Isi Leibler may be contacted at ileibler@leibler.com. This article was originally published by The Jerusalem Post and Israel Hayom. 

Share this Story: Share On Facebook Share On Twitter Email This Article

Let your voice be heard!

Join the Algemeiner
  • Wojciech Pisarski

    Many years ago, during the Cold War, when West Germany was undergoing an unprecedented economic boom, based on Marshall Aid and the spoils of their wartime pillage of occupied Europe they gave Israel massive reparations for their murder and mistreatment of Jews.

    Now, as a result, Jews do not mention Germans as being responsible for the Holocaust (which of course included many people other than Jews such as 3 million non-Jewish Poles. Instead they talk of mysterious “Nazis”, visits to the camps built by the Germans in occupied Poland with no mention of the perpetrators and instil hatred of Poles in the young people that they take to Poland by tales of alleged “Polish complicity” in the Holocaust. This while campaigning for financial compensation from the Polish state for property destroyed by the Germans or taken over by the post-war communist authorities.

    Will this campaign against Poland cease if the demanded money were to be found?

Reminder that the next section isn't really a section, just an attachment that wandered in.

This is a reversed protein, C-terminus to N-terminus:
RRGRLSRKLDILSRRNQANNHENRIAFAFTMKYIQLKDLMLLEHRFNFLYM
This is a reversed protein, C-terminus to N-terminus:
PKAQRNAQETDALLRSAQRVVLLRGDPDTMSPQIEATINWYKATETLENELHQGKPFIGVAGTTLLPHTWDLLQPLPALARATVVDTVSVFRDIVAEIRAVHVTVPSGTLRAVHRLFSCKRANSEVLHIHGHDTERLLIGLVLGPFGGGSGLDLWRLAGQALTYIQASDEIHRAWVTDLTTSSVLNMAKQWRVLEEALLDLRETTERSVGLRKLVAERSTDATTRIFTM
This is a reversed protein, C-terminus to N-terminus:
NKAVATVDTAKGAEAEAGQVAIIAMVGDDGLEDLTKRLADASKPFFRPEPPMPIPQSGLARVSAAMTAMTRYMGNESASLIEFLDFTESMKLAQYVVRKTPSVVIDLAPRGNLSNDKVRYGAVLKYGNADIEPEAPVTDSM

• sue

    I wonder who these mysterious Nazis were?

  • Damian Wojtylak

    Agency 114 (German: Dienststelle 114), was a Cold War era clandestine front of the postwar German intelligence agency Bundesnachrichtendienst (BND), which served as the main entrance point for the former Nazis into the field of domestic counter-intelligence, including war criminals active during the Holocaust who have never been brought to justice.

    Following the onset of the Cold War, West Germany did not pursue any war criminals for over twenty years. Thousands of them led normal lives often in positions of prominence, power and wealth, protected by Chancellor Konrad Adenauer in office from 1949 to 1963. Agency 114 was established within the Gehlen Organization soon after World War II. The United States Army, seeking intelligence on activities of the Soviet agents within the American-occupied zone, brought the assignment to Reinhard Gehlen previously in the Wehrmacht, who proceeded to initiate the operation.